Presentation is loading. Please wait.

Presentation is loading. Please wait.

Organic Chemistry M. R. Naimi-Jamal Faculty of Chemistry Iran University of Science & Technology.

Similar presentations

Presentation on theme: "Organic Chemistry M. R. Naimi-Jamal Faculty of Chemistry Iran University of Science & Technology."— Presentation transcript:

1 Organic Chemistry M. R. Naimi-Jamal Faculty of Chemistry Iran University of Science & Technology

2 Chapter 2. Alkanes and Cycloalkanes Based on: McMurry’s Fundamental of Organic Chemistry, 4th edition, Chapter 2

3 3 Families of Organic Compounds Organic compounds can be grouped into families by their common structural features We shall survey the nature of the compounds in a tour of the families in this course This chapter deals with alkanes, compounds that contain only carbons and hydrogens, all connected exclusively by single bonds

4 4 2.1 Functional Groups Functional group - collection of atoms at a site within a molecule with a common bonding pattern The group reacts in a typical way, generally independent of the rest of the molecule For example, the double bonds in simple and complex alkenes react with bromine in the same way

5 5

6 6 Double Bond as Functional Group

7 7 Survey of Functional Groups Table 3.1 lists a wide variety of functional groups that you should recognize As you learn about them in each chapter it will be easier to recognize them The functional groups affect the reactions, structure, and physical properties of every compound in which they occur

8 8 Types of Functional Groups: Multiple Carbon–Carbon Bonds Alkenes have a C-C double bond Alkynes have a C-C triple bond Arenes (or aromatic hydrocarbons) have special bonds that are represented as alternating single and double C-C bonds in a six-membered ring

9 9 Multiple Carbon–Carbon Bonds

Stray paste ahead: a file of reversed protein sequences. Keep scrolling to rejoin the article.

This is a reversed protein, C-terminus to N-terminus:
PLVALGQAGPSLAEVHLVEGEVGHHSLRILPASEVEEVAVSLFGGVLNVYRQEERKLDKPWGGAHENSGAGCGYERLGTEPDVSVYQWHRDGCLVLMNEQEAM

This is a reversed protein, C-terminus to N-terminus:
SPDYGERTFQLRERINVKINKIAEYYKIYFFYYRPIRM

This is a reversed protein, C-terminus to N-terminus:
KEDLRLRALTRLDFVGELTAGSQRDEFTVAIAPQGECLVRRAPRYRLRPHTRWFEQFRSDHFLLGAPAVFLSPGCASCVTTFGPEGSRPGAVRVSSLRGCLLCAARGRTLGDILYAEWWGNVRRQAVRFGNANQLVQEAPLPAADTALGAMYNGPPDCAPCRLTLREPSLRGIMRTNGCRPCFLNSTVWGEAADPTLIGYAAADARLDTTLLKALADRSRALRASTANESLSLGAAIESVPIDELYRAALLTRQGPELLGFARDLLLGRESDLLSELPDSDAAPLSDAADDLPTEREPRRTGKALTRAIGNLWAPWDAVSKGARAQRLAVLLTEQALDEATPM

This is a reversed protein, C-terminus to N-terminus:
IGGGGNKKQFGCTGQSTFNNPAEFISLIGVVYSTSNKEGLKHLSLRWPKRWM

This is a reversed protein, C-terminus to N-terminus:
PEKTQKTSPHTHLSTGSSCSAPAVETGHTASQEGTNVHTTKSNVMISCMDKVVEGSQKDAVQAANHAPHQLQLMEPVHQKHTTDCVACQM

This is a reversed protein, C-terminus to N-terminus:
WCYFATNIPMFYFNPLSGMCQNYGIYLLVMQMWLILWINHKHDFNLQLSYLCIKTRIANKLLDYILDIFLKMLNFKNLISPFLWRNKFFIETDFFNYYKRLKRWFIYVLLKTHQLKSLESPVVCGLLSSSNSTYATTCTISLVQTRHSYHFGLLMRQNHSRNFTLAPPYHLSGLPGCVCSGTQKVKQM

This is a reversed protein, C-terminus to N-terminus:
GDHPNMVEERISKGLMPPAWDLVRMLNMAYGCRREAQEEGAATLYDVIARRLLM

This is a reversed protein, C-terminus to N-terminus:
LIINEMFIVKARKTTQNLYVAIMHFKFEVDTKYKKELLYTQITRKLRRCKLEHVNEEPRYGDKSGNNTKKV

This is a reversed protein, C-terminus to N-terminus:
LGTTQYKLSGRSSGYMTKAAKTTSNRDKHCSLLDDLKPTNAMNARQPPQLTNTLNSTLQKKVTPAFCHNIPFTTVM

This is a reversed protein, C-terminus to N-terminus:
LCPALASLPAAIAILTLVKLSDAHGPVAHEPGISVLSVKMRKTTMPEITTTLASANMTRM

10 10 Functional Groups with Carbon Singly Bonded to an Electronegative Atom Alkyl halide: C bonded to halogen (C-X) Alcohol: C bonded O of a hydroxyl group (C-OH) Ether: Two C’s bonded to the same O (C-O-C) Amine: C bonded to N (C-N) Thiol: C bonded to SH group (C-SH) Sulfide: Two C’s bonded to same S (C-S-C) Bonds are polar, with partial positive charge on C (  +) and partial negative charge (  ) on electronegative atom

11 11

12 12 Groups with a Carbon–Oxygen Double Bond (Carbonyl Groups) Aldehyde: one hydrogen bonded to C=O Ketone: two C’s bonded to the C=O Carboxylic acid: - OH bonded to the C=O Ester: C-O bonded to the C=O Amide: C-N bonded to the C=O Acid chloride: Cl bonded to the C=O Carbonyl C has partial positive charge (  +) Carbonyl O has partial negative charge (  -).

13 13

14 14 2.2 Alkanes and Alkane Isomers Alkanes: Compounds with C-C single bonds and C-H bonds only (no functional groups) The formula for an alkane with no rings (acyclic) must be C n H 2n+2 where the number of C’s is n Alkanes are saturated with hydrogen (no more can be added) They are also called aliphatic compounds

15 15 A “saturated” fat (glyceryl stearate):

16 16 Alkane Isomers CH 4 = methane, C 2 H 6 = ethane, C 3 H 8 = propane The molecular formula of an alkane with more than three carbons can give more than one structure  C 4 (butane) = butane and isobutane  C 5 (pentane) = pentane, 2-methylbutane (isopentane), and 2,2-dimethylpropane (neopentane)

17 17 Methane, ethane, & propane

18 18 Butanes (C 4 H 10 ):

19 19 Pentanes (C 5 H 12 ):

20 20 Alkane Isomers

21 21 Alkane Isomers Alkanes with C’s connected to no more than 2 other C’s are straight-chain or normal alkanes Alkanes with one or more C’s connected to 3 or 4 C’s are branched-chain alkanes

22 22 Constitutional (Structural) Isomers Isomers that differ in how their atoms are arranged in chains are called constitutional (or structural) isomers Compounds other than alkanes can also be constitutional isomers of one another They must have the same molecular formula to be isomers

23 23 Constitutional Isomers

24 24 Condensed Structures of Alkanes We can represent an alkane in a brief form or in many types of extended form A condensed structure does not show bonds but lists atoms, such as  CH 3 CH 2 CH 3 (propane)  CH 3 (CH 2 ) 2 CH 3 (2,2-dimethylpropane)

25 25 Names of Small Hydrocarbons No. of CarbonsFormula Name(C n H 2n+2 ) 1MethaneCH 4 2EthaneC2H6C2H6 3PropaneC3H8C3H8 4ButaneC 4 H 10 5PentaneC 5 H 12 6HexaneC 6 H 14 7HeptaneC 7 H 16 8OctaneC 8 H 18 9NonaneC 9 H 20 10DecaneC 10 H 22

26 26 2.3 Alkyl Groups Alkyl group – remove one H from an alkane (a part of a structure) General abbreviation “R” (for Radical, an incomplete species or the “rest” of the molecule) Name: replace -ane ending of alkane with -yl ending  -CH 3 is “methyl” (from methane)  -CH 2 CH 3 is “ethyl” from ethane

27 27 2.3 Alkyl Groups

28 28 Alkyl Groups

29 29

30 30 Types of Alkyl groups a carbon at the end of a chain (primary alkyl group) a carbon in the middle of a chain (secondary alkyl group) a carbon with three carbons attached to it (tertiary alkyl group)

31 31 Types of Carbon Atoms

32 32 Types of Functional groups

33 33 Types of Hydrogens: